The data folders are not created by the IDE. They are created independently and put together with the app in the parent folder by me after the build. Also, some data files within these folders are created at run time.

So back to the original question. Why does f = GetFolderItem( “RequiredFiles” ) work fine for both Mac and Windows EXCEPT on a Mac when the package has been compressed and expanded on a different computer?

And most importantly, what can I do about it?
Would something like f = GetFolderItem.parent.child( “RequiredFiles” ) work?
Is there some special place the zipped file should be put before it’s expanded?
What “safer” practices are you referring to?

You should not put data created at runtime in dirs next to the app on just about any OS as you can experience various issues.
Files you do create at runtime should be placed in SpecialFolder.ApplicationData in a dir your app creates the first time it is launched.

Security. Your app has no access to anything except locations explicitly provided by the user via an Open/Save dialog, Temporary Items, and your own child of SpecialFolder.ApplicationData. In modern apps, you need to design as if GetFolderItem() does not exist.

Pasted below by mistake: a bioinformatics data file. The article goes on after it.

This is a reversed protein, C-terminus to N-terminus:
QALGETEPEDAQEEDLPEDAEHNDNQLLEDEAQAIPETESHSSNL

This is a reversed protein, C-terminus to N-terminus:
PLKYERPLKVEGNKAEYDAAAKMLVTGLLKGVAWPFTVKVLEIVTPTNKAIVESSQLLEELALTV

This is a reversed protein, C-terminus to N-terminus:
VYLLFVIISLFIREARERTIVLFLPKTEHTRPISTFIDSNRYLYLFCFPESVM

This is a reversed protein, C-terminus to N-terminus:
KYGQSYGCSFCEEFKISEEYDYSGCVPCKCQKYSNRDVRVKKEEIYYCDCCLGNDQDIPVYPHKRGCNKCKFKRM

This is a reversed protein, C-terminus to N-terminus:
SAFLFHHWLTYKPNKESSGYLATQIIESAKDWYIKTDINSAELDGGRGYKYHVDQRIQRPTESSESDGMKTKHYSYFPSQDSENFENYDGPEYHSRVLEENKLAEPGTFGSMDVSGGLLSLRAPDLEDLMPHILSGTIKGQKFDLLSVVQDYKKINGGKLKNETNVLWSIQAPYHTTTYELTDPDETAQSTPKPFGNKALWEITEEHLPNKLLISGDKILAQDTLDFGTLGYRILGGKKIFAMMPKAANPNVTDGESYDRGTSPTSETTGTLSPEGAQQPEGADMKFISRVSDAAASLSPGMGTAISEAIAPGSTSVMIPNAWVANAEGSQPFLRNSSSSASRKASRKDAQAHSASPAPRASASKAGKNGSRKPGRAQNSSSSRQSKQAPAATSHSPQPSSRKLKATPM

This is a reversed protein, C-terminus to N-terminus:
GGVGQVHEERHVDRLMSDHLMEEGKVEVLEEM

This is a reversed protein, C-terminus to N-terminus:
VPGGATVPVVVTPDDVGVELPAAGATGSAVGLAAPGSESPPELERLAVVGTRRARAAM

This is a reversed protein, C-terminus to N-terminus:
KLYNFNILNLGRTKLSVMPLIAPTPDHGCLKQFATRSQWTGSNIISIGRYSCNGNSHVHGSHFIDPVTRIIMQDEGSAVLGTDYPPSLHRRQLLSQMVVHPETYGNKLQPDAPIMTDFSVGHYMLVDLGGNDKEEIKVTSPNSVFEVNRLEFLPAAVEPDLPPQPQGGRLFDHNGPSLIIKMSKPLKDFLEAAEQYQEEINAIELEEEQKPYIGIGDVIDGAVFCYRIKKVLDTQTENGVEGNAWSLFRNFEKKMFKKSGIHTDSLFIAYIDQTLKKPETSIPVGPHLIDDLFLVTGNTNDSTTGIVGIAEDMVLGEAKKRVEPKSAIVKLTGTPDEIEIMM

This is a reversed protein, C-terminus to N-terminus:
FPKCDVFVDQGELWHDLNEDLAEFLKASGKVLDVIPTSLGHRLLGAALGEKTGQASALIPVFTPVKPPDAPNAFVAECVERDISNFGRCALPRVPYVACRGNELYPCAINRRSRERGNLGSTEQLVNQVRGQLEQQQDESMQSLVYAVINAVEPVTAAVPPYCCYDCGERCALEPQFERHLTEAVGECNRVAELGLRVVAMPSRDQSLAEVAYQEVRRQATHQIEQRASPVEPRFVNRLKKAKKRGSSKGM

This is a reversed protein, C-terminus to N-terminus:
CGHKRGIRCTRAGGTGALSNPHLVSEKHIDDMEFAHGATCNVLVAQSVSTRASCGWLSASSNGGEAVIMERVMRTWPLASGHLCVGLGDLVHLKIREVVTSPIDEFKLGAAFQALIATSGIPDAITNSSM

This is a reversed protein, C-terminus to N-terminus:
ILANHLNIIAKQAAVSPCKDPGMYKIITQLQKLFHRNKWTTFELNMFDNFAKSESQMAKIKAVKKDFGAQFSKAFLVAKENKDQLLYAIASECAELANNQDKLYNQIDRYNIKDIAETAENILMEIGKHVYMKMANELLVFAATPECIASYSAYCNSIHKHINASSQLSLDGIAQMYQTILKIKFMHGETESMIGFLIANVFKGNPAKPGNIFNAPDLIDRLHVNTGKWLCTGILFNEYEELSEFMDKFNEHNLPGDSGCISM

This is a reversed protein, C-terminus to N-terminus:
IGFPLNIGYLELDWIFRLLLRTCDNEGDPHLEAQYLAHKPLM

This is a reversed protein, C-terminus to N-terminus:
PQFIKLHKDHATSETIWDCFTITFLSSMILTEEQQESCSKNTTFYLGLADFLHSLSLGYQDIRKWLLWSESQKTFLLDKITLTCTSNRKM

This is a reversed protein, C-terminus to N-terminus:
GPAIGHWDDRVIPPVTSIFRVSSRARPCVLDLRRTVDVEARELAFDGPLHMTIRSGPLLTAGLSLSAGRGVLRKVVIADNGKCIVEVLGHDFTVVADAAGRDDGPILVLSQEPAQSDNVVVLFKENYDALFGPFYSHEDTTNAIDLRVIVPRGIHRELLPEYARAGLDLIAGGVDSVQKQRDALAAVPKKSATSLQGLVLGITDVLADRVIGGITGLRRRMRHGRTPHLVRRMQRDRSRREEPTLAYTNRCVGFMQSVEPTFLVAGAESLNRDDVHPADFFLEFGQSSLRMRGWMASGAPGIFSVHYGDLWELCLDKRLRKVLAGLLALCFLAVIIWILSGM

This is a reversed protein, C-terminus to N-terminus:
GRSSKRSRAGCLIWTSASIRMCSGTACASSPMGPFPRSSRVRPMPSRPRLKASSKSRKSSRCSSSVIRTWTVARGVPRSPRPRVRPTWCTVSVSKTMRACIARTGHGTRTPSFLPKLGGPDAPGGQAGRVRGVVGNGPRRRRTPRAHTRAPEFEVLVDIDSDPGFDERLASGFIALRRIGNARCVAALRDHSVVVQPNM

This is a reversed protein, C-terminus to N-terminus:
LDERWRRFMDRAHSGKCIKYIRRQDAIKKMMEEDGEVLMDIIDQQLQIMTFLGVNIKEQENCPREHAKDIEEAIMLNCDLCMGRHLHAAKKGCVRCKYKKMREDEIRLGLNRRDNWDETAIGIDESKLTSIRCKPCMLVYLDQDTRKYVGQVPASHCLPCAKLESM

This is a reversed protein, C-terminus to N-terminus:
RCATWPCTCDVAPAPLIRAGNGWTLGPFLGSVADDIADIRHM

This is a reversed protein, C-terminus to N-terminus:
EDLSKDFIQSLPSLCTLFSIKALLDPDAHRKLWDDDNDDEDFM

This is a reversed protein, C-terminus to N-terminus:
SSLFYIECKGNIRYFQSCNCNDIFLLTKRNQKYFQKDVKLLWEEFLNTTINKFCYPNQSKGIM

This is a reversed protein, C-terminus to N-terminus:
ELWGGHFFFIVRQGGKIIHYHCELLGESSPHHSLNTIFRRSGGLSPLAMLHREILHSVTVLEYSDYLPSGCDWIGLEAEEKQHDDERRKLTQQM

Correctly package your app to work with current security standards. Trying to fight them will only cause you headaches.

No. You’re asking for access to files next to the app, which is not allowed by today’s security standards.

What ZIP file? The finished package? No, this does not matter.

  • Forget GetFolderItem() exists
  • Do not access files without permission (Open/Save dialog)
  • Only read from app folder, never write
  • Only write in temporary, SpecialFolder.ApplicationData.Child(""), and where told to with Open/Save dialog

And these are just starters. You basically have to design your app as if to prove it’s not malware because there’s just so much out there.